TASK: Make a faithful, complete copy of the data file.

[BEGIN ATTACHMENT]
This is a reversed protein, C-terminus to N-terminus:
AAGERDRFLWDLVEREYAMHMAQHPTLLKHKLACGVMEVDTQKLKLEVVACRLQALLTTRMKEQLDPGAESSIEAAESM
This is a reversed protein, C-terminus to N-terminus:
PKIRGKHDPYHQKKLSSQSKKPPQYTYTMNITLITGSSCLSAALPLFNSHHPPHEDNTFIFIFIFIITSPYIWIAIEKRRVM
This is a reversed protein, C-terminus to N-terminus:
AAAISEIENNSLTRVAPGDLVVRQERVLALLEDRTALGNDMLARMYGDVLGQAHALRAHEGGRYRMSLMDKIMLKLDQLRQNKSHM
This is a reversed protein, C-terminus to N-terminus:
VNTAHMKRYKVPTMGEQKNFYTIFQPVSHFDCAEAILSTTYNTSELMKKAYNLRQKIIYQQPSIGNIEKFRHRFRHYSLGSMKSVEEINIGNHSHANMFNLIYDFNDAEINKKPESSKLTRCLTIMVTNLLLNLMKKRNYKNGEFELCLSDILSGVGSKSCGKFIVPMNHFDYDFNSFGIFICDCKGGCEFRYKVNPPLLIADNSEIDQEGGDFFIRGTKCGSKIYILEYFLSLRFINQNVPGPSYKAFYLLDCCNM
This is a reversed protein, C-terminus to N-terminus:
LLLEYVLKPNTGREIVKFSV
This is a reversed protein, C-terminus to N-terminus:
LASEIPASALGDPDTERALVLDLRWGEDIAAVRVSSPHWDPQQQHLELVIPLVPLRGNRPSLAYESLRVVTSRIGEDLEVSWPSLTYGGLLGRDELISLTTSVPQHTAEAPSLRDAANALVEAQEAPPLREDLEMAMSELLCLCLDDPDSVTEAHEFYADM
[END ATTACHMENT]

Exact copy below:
This is a reversed protein, C-terminus to N-terminus:
AAGERDRFLWDLVEREYAMHMAQHPTLLKHKLACGVMEVDTQKLKLEVVACRLQALLTTRMKEQLDPGAESSIEAAESM
This is a reversed protein, C-terminus to N-terminus:
PKIRGKHDPYHQKKLSSQSKKPPQYTYTMNITLITGSSCLSAALPLFNSHHPPHEDNTFIFIFIFIITSPYIWIAIEKRRVM
This is a reversed protein, C-terminus to N-terminus:
AAAISEIENNSLTRVAPGDLVVRQERVLALLEDRTALGNDMLARMYGDVLGQAHALRAHEGGRYRMSLMDKIMLKLDQLRQNKSHM
This is a reversed protein, C-terminus to N-terminus:
VNTAHMKRYKVPTMGEQKNFYTIFQPVSHFDCAEAILSTTYNTSELMKKAYNLRQKIIYQQPSIGNIEKFRHRFRHYSLGSMKSVEEINIGNHSHANMFNLIYDFNDAEINKKPESSKLTRCLTIMVTNLLLNLMKKRNYKNGEFELCLSDILSGVGSKSCGKFIVPMNHFDYDFNSFGIFICDCKGGCEFRYKVNPPLLIADNSEIDQEGGDFFIRGTKCGSKIYILEYFLSLRFINQNVPGPSYKAFYLLDCCNM
This is a reversed protein, C-terminus to N-terminus:
LLLEYVLKPNTGREIVKFSV
This is a reversed protein, C-terminus to N-terminus:
LASEIPASALGDPDTERALVLDLRWGEDIAAVRVSSPHWDPQQQHLELVIPLVPLRGNRPSLAYESLRVVTSRIGEDLEVSWPSLTYGGLLGRDELISLTTSVPQHTAEAPSLRDAANALVEAQEAPPLREDLEMAMSELLCLCLDDPDSVTEAHEFYADM